The University of La Laguna (ULL) today celebrated the solemn act of investment as Doctor Honoris Causa of the astrophysicist John Beckman, Emeritus Research Professor of the Consejo Superior de Investigaciones Científicas (CSIC) and of the Astrophysics Department of the University of La Laguna (ULL), as well as researcher at the Instituto de Astrofísica de Canarias (IAC). The proposal which led to this honour was initiated by the Department of Astrophysics and the Physics Department of the ULL and of the IAC. The ceremony, where the designer Manolo Blahnik has also been invested, was presided over by the Rector Magnífico of the University, Antonio Martinón, and took place in the Main Hall of the University, the Paraninfo.
Teodoro Roca Cortés, professor of Astrophysics of the ULL and researcher at the IAC, was responsible of the laudatio dedicated to John Beckman. "Their students and younger colleagues -he said- talk about his generosity, who he has always helped and given hours of discussions scientific. He insisted that young doctors had to go out, socialize with their colleagues from other universities, establish contacts and enrich their training as researchers. In addition, he has supervised 30 doctoral theses, of which 23 are from students of the ULL. Almost all of them are present here today accompanying him in this solemn act".
John Beckman explained in his speech the fundamental role played by the excellent skies of the Canary Islands to stay here and do astronomy. "It was the inspiration of my life, since I was a child I asked my mother what were those points that shone in the sky," said the astrophysicist. "Astronomy – he adds-, is a science that makes us humble and we should feel proud of searching with our instrumentation the limits of the Universe ". "Their study inspires us in this beautiful search," he concluded.
Juan Esteban Beckman Abramson is the name which the astrophysicist John Etienne Beckman (Leeds, United Kingdom) had to assume when he became a naturalized Spanish citizen in 1991. It was during his over 30 years of research at the Instituto de Astrofísisca de Canarias, which began when, in 1984, he accepted the position of Research Coordinator of the IAC. Previously, he had obtained his degree and his doctorate in Theoretical Physics and Astrophysics respectively at the University of Oxford.
After a period as postdoc in the University of California, Berkeley, where as well as researching he also spent time in outreach, John Beckman became a Senior Researcher at the Jet Propulsion Laboratory (JPL), of the California Institute of Technology (Caltech) and NASA. While there he published his first article about measurements of the abundances of molecules in planetary atmospheres, in the journal Planetary and Space Science ("The measurement of abundances in planetary atmospheres using an image intensifier and a solar spectrograph", 1967). But the most interesting piece of work he carried out at JPL was to collaborate in the preparation of an infrared radiometre for the Mariner mission, which was launched by NASA in 1969 to measure the Martian surface temperature.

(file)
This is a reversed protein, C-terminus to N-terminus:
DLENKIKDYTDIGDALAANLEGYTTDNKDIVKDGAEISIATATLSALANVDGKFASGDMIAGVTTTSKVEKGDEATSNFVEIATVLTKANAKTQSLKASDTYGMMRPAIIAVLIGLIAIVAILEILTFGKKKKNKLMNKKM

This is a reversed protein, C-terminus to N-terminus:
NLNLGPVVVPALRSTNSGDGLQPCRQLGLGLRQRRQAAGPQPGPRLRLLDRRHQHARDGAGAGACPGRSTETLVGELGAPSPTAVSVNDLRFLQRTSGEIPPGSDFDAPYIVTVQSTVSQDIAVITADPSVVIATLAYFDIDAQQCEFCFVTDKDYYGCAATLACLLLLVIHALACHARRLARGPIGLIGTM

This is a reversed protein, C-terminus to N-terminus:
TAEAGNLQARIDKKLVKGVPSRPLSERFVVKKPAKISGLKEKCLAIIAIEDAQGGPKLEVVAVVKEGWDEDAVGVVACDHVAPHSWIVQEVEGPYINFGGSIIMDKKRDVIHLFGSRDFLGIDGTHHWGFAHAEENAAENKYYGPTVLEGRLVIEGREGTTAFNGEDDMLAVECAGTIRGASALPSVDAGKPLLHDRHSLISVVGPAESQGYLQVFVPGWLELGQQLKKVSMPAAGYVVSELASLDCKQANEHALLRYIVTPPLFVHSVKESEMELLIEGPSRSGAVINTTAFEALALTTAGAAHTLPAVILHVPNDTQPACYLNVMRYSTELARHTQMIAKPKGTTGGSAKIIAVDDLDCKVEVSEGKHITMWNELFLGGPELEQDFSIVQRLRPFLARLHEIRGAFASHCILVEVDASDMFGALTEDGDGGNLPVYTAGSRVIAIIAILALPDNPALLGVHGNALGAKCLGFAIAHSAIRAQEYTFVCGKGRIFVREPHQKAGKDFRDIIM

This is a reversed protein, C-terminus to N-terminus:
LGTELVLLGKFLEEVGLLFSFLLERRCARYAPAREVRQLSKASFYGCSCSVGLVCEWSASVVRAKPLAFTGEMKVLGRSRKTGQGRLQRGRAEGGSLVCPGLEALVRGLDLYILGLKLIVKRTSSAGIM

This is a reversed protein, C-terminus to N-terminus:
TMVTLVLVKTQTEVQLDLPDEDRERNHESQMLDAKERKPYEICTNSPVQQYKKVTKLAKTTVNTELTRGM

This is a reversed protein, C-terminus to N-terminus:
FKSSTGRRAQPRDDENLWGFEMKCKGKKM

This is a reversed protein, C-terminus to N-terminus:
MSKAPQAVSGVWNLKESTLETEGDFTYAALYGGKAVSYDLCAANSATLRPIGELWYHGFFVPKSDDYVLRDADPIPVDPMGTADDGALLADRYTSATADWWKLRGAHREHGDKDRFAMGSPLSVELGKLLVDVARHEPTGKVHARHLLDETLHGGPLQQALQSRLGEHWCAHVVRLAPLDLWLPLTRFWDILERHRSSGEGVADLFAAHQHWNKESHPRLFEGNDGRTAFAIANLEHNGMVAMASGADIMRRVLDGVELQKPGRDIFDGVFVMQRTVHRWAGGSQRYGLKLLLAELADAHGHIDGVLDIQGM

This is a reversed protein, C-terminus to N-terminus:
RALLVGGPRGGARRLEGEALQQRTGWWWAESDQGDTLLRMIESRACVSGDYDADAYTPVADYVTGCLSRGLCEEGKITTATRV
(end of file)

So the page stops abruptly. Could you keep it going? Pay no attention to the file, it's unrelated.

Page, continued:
On his return to Europe, Beckman led a Group at the Department of Physics at the Queen Mary College, of the University of London. His most significant experiment in those years was the first measurement of the spectrum of the cosmic microwave background in the submillimetre wavelength range. The cosmic microwave background (CMB) predicted by the American physicists Alpher and Herman and also by the Ucranian Goerge Gamow in 1948 and discovered in 1964 by Arno Penzias and Robert Wilson, is the energy left over in the form of electromagnetic radiation from the Big Bang. Its discovery marked the acceptance of the Big Bang theory and many astrophysicists are studying it today. At the Teide Observatory, the QUIJOTE CMB experiment is designed to study the polarization of this cosmic microwave background, and specifically, the conditions in which inflation occurred in the very early universe, an epoch of hyper-rapid expansion at its inception.
Beckman also worked for 5 years at the European Space Agency (ESA), between 1974 and 1979, where he collaborated in the preparation of Hipparcos, an astrometric satellite which made great steps forward in measuring the positions and distances of stars, and was the predecessor to the contemporary GAIA mission, which was launched on 19th September 2013.
After passing four more years in the Molecular Astronomy Group of the University of London, in 1984 he moved to the IAC, where he initiated lines of research which were then very new, including cosmology, the physics of galaxies, and the physics of the interstellar medium. In addition, his curriculum contains other merits, such as being the scientific director of the Astronomy Week, organized by the University of Almería and the Asociación Astronómica y Cultural Orión de Almería whose observatory was named after him in 2012. This astrophysicist has also directed two series of documentaries "Our Universe" and "Bolivia, Heart of a Continent" both of which were broadcast on Spanish National Television.
Beckman has tackled a wide range of themes, from the cosmic background radiation, the origin, structure, and evolution of the galaxies, the physics of the solar chromosphere and of more distant stars, the molecular abundances in planetary atmosphere, and the physics of ionized regions ("HII regions") in interstellar space, as well as the development of biodigestors and renewable energy in Bolivia.
By awarding him the distinction of Doctor Honoris Causa the University of La Laguna has wanted to recognize, in this eclectic universe, his "highly relevant merits and qualities in the fields of education, scientific research, the cultivation of Letters and the Arts and his work on behalf of the University and of culture in general".